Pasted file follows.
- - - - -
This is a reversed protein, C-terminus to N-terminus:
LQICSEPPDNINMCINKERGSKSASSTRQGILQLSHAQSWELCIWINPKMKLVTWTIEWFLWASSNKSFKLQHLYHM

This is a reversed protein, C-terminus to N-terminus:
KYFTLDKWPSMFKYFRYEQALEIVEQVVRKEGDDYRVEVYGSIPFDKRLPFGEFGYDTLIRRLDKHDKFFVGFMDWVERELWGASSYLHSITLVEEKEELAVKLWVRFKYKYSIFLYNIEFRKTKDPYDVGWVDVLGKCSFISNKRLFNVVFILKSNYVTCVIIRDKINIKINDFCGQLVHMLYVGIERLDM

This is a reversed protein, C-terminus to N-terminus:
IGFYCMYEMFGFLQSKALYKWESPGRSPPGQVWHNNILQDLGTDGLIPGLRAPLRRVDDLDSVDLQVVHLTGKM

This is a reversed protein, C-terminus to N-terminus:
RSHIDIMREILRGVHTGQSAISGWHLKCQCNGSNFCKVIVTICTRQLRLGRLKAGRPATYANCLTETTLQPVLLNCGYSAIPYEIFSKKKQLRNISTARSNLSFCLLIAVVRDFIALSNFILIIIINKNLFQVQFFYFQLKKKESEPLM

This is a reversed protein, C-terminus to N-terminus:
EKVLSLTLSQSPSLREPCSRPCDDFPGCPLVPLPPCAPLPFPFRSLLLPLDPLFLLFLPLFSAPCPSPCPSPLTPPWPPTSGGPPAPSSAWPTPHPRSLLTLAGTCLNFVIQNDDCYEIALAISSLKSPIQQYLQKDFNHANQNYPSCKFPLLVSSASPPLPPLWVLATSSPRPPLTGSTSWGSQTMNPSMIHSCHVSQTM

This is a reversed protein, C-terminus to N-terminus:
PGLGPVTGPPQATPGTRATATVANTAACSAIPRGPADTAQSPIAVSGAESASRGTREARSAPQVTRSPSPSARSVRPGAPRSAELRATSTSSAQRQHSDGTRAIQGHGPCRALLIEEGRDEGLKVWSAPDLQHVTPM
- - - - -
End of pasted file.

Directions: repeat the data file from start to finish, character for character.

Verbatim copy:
This is a reversed protein, C-terminus to N-terminus:
LQICSEPPDNINMCINKERGSKSASSTRQGILQLSHAQSWELCIWINPKMKLVTWTIEWFLWASSNKSFKLQHLYHM

This is a reversed protein, C-terminus to N-terminus:
KYFTLDKWPSMFKYFRYEQALEIVEQVVRKEGDDYRVEVYGSIPFDKRLPFGEFGYDTLIRRLDKHDKFFVGFMDWVERELWGASSYLHSITLVEEKEELAVKLWVRFKYKYSIFLYNIEFRKTKDPYDVGWVDVLGKCSFISNKRLFNVVFILKSNYVTCVIIRDKINIKINDFCGQLVHMLYVGIERLDM

This is a reversed protein, C-terminus to N-terminus:
IGFYCMYEMFGFLQSKALYKWESPGRSPPGQVWHNNILQDLGTDGLIPGLRAPLRRVDDLDSVDLQVVHLTGKM

This is a reversed protein, C-terminus to N-terminus:
RSHIDIMREILRGVHTGQSAISGWHLKCQCNGSNFCKVIVTICTRQLRLGRLKAGRPATYANCLTETTLQPVLLNCGYSAIPYEIFSKKKQLRNISTARSNLSFCLLIAVVRDFIALSNFILIIIINKNLFQVQFFYFQLKKKESEPLM

This is a reversed protein, C-terminus to N-terminus:
EKVLSLTLSQSPSLREPCSRPCDDFPGCPLVPLPPCAPLPFPFRSLLLPLDPLFLLFLPLFSAPCPSPCPSPLTPPWPPTSGGPPAPSSAWPTPHPRSLLTLAGTCLNFVIQNDDCYEIALAISSLKSPIQQYLQKDFNHANQNYPSCKFPLLVSSASPPLPPLWVLATSSPRPPLTGSTSWGSQTMNPSMIHSCHVSQTM

This is a reversed protein, C-terminus to N-terminus:
PGLGPVTGPPQATPGTRATATVANTAACSAIPRGPADTAQSPIAVSGAESASRGTREARSAPQVTRSPSPSARSVRPGAPRSAELRATSTSSAQRQHSDGTRAIQGHGPCRALLIEEGRDEGLKVWSAPDLQHVTPM